Next, the send-off. Once you’re unpacked and your room looks like a second home, it’s time to say goodbye to your parents. For most students (and almost all parents), this is a hard time, so don’t be ashamed about letting out a few tears and giving lots of hugs. While there will undoubtedly be a bit of homesickness when they leave, the best thing you can do is distract yourself with all the activities your university will have planned over the week and meet new people. A great way to immediately bond with flatmates and do something productive is to go on a food stock-up trip together to your nearest grocery store. Not only is it a great ice-breaker, but it’ll also ensure you have some food for the week!

Another tip to help your first evening go smoothly is to bring something to eat for dinner from home. Having to cook or find food when you’re feeling a little lost won't be much fun.

Freshers Week

“Put yourself out there to make new friends”

Now that you’ve survived your first day, it’s time to tackle Freshers' week. We go into more detail about that here, but to summarize, the main point of freshers is to meet new people and acclimate to university life. Make use of all the welcome events and society fairs, and put yourself out there to make new friends. The less time you spend alone, the less time you’ll allow yourself to feel homesick.

Another thing: don’t be worried if you don’t feel completely settled in after week 1. You’ll have your good days and your bad days, and trust us, everyone else will be having them too. Most students take up to a month for the university to feel like home. So don’t stress if others seem to have found their footing much faster than you (chances are they’re just as nervous as you are, but are putting on a brave face). Joining societies and spending more time in the kitchen will help you meet more people and start making friends. Don’t make the mistake of eating alone in your room. Meal times are a great way for everyone to congregate and get to know each other. If you don’t put the effort in, settling in will be much harder. So put yourself out there!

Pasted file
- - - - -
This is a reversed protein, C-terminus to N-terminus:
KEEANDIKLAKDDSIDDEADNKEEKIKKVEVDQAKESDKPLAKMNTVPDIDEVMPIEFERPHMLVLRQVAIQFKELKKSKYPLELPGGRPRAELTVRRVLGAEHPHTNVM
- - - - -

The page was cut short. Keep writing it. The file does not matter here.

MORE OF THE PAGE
“Don’t be worried if you don’t feel completely settled in after week 1”

Looking for 2nd-Year Accommodation
It’s now been a month at university. You feel pretty much settled in, and the homesickness has mostly gone away! Now, the next big step is looking for 2nd-year accommodation. We know, we know, you’ve only been there for a month! How are you supposed to find people to live with next year? Unfortunately, for most universities (except the ones in London), you will have to start looking for accommodation soon after you arrive and finalize contracts by December or January (i.e., ridiculously early, but unfortunately, that’s the way it is). This is not to say that if you don’t find people to live with or a place to stay by January, the world is coming to an end! But most of the good places get snatched up around this time, so ideally, try to get it all done by the first few weeks of Term 2. Here are a few tips for organizing yourselves and getting this done:

  1. Find a couple of people you think you like (and trust) and start asking them early if they’ve got accommodation plans for next year
  2. Actively start creating a group (everyone’s in that awkward position of not wanting to ask others about their second year plans, be the one that makes the first move)
  3. Use websites like Rightmove, Zoopla and Belvoir to find student housing in towns close to your university